6th Grade Students are working to create a Zero-Energy Science Lab at North Fork Middle School.
I changed careers this past Friday, I was a teacher at North Fork Middle School.
This was my second time at the school, the first time was just a visit to look at a modular structure used as a storage space on the middle school campus. My return was to train scientist to think through energy strategies to reduce consumption in the modular unit.
Last year, the school superintendent, Jeremy Raley, challenged the students to figure out a way to reduce the school’s energy costs by using alternative energy. The students last year created the idea of converting a modular unit being used for storage on campus into a zero-energy science lab. A lot of work analysis must first be done to reduce energy usage of the structure before adding alternative energy. While plans are being prepared, students are already learning about energy transfer, alternative energy, and building science.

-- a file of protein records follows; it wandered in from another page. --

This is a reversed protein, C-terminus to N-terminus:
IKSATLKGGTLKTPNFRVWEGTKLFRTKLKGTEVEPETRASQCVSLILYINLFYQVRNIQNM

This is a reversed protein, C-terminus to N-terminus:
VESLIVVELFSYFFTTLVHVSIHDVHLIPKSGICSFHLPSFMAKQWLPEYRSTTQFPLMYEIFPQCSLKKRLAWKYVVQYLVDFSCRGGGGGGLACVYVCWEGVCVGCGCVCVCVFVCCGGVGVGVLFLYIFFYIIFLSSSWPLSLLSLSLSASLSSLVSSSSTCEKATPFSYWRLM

My time with the students was spent explaining places where buildings “leak” energy through the thermal envelope.
We were able to use thermal images to find some big gaps that can easily be fixed. We calculated savings by converting lighting into more efficient bulbs. We looked at the advantages created by using storm windows and discussed the cost impacts of replacing windows. One group of students shared with me their plans to create a variety of solar air heaters that they will implement this year to reduce the need for electric energy use for heating.
This will be an ongoing project that is going to need a lot of help and support. I will keep you updated as plans progress. These 6th graders are showing that the next generation is ready, willing, and already acting to solve our future energy problems.
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